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An Irritating Fact of Life

Thursday, April 1, 2010
filed under: Birds

Blackbirds continue to be one of the reasons why some farmers in the prairie pothole region of the Dakotas choose not to grow sunflower. It is one of those production problems that the leaders of the sunflower industry would love to pass off to another commodity. But that is not going to happen, and the reality is that blackbirds continue to be a sunflower production issue year in and year out.

Sunflower growers are not alone. Blackbirds do an estimated $200 million damage to a range of crops, including grains, oilseeds, vegetables and fruits. Feed loss, stress on cattle and disease concerns at the nation’s dairies and feedlots due to blackbird movement and contamination continue to be of great concern to those industries.

The region’s sunflower growers will again get assistance in the 2010 season from USDA Wildlife Services (WS) in harassing blackbirds out of sunflower fields.

The first line of defense is controlling cattails in wetlands with standing water. Growers can spray their own wetlands or sign up with USDA-WS and have the agency do it. The one problem with USDA-WS is that the agency usually has more wetlands to spray than it has funding. The agency has concentrated most of its control work in east central and north central North Dakota, where the majority of wetlands exist. The agency uses a helicopter to avoid spray drift and to control the irregular contours of most wetlands. However, fixed-wing airplanes are effective, and farmers are urged to control those wetlands that are well known to them as an annual bird roost. Cattails can be sprayed from mid-July to the first frost. There are a number of aquatic herbicides registered.

Dr. George Linz of the USDA-APHIS-WS National Wildlife Research Center has found that eliminating cattails in a wetland can pay dividends for five years or more. Linz says it is necessary to spray after mid-July when all of the new growth is above the water level. It can also have a first-year benefit if sprayed in July, according to Linz.

Phil Mastrangelo of USDA-APHIS-WS coordinates the government spraying of cattails. Growers must complete an application. (That application can be obtained on the National Sunflower Association website at or by calling Mastrangelo’s office at 701-250-4405.) Mastrangelo says about 4,500 acres of cattail-infested wetlands are sprayed annually in North and South Dakota. “This is a small percentage of the total wetlands; but by keying in on the problem wetlands, it has made a significant difference for producers in those areas,” according to Mastrangelo.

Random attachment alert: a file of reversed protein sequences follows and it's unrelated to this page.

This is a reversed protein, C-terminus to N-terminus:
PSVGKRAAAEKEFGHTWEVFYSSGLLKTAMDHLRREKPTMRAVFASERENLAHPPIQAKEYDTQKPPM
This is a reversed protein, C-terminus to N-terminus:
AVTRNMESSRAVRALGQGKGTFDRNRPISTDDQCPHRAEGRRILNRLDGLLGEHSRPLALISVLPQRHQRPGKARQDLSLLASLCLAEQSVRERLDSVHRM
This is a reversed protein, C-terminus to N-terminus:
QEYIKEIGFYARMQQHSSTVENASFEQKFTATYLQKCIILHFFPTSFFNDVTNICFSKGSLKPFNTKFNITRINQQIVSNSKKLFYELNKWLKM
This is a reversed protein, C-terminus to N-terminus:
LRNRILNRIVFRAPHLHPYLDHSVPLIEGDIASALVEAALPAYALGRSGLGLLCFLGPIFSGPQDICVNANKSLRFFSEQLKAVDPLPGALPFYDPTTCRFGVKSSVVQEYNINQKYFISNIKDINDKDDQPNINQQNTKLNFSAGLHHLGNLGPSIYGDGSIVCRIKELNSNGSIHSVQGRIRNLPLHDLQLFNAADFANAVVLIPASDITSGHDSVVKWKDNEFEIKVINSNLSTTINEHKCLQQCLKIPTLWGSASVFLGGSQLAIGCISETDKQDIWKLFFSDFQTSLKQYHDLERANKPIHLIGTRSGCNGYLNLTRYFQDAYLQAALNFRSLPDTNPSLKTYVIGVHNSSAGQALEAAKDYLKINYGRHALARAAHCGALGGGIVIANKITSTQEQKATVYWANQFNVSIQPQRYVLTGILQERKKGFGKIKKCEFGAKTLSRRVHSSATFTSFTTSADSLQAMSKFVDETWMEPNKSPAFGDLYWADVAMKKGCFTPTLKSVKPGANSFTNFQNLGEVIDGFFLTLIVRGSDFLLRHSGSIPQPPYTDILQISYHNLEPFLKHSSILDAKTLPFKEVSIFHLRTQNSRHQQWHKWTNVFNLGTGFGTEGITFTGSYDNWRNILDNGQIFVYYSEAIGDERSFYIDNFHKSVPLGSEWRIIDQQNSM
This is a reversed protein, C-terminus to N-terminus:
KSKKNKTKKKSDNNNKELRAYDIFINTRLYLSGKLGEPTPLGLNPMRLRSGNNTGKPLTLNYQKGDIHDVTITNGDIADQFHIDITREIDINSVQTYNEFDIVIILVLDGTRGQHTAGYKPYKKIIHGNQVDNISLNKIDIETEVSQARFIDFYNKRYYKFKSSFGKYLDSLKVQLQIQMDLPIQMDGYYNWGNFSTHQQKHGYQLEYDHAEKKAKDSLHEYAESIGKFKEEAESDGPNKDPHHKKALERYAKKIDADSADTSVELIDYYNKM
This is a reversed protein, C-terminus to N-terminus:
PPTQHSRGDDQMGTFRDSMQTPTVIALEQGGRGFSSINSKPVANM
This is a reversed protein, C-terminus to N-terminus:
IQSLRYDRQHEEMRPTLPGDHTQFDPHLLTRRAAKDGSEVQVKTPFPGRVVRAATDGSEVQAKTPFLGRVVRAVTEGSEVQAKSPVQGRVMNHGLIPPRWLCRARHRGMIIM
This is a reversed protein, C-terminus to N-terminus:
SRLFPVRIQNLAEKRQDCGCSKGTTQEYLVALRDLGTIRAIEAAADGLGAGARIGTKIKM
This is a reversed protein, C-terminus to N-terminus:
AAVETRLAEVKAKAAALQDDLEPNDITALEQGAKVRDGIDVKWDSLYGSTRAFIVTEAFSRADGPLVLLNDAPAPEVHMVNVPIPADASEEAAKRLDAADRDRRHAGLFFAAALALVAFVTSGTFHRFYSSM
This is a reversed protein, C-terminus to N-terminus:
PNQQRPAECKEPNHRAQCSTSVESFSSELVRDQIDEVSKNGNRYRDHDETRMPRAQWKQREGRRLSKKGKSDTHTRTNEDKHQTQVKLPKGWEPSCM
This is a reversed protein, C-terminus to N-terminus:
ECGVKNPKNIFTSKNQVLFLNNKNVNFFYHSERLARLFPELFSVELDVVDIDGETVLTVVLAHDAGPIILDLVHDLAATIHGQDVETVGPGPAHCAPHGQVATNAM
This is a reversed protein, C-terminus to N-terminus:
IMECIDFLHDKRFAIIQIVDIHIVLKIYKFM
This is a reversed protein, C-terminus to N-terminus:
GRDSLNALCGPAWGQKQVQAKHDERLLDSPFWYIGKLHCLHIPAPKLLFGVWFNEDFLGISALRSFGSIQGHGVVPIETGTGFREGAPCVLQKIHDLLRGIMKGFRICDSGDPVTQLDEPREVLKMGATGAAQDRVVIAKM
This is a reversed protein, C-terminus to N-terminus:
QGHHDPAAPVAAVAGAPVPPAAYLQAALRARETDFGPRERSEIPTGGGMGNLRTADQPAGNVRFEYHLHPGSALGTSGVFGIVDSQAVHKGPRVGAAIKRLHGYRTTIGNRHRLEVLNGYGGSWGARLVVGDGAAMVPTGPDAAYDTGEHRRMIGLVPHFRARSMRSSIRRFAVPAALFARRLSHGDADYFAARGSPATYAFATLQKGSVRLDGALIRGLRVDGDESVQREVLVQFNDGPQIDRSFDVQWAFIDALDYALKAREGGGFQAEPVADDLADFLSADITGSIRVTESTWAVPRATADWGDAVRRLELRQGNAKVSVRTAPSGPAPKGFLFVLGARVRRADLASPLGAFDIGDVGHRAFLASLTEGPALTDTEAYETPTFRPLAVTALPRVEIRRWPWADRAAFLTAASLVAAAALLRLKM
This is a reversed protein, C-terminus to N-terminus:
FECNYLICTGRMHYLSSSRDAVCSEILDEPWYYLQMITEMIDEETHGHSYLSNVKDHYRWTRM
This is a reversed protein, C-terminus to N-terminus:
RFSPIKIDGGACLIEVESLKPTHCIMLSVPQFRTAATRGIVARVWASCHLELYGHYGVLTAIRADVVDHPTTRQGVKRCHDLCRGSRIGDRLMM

The second line of defense is a “boots on the ground” campaign started in 2006. USDA-WS employed seven parttime seasonal staff to deliver and station loaner propane cannons when Dakota fields were being hit by blackbirds. Minnesota started a pilot program in 2009 in several counties.

The cannons are equipped with automatic timers that turn off the noise mechanism at night to conserve propane. The sequence of explosions can be easily changed to minimize the risk of blackbirds becoming habituated to the noise.

Mastrangelo says farmers who have been using these cannons are finding pretty good success in keeping birds out of their fields. The key is to get the cannons in the field early before the birds get habituated to using that field as a major food source.

Federal and state laws allow producers to shoot birds that are damaging their crops; the addition of lethal control reinforces the effect of frightening devices.

USDA has been buying cannons each year, but still finds the demand to be greater than the supply. Growers can add timers to their own cannons and WS staff can be of assistance. Mastrangelo is impressed how grower innovations have added to the effectiveness of cannons, such as by getting them above the field canopy and adding hollowed-out barrels to intensify the noise.

In 2010 Mastrangelo will add an eighth seasonal employee to increase service delivery to sunflower growers. But what happens when the migrations come through the flyway, and 50,000 birds decide to use your field as their primary feeding source?

In those cases, Mastrangelo sends out a mini army of four to five seasonal and full-time employees to harass these huge flocks. “Generally, these large flocks are keyed into migrating, and we just give them some additional reasons to do so,” he says. “It has worked quite well, especially if the grower has left a driving lane in the middle of the field for a four-wheeler or pickup.” In a few extreme cases, a helicopter has been brought in. The key message, Mastrangelo states, is that “we are not going to let a grower hang out there alone, trying to fight a huge flock of birds and take huge losses.”

Chemical bird repellents have been on the market for several years. There are two registered bird repellent products on sunflower: Bird Shield™ and Flock Buster™. Both consist of natural ingredients. The challenge with any repellent, according to Linz, is the weather and the difficulty of getting the product on the face of the sunflower head. Rain often will dilute the impact of a repellent.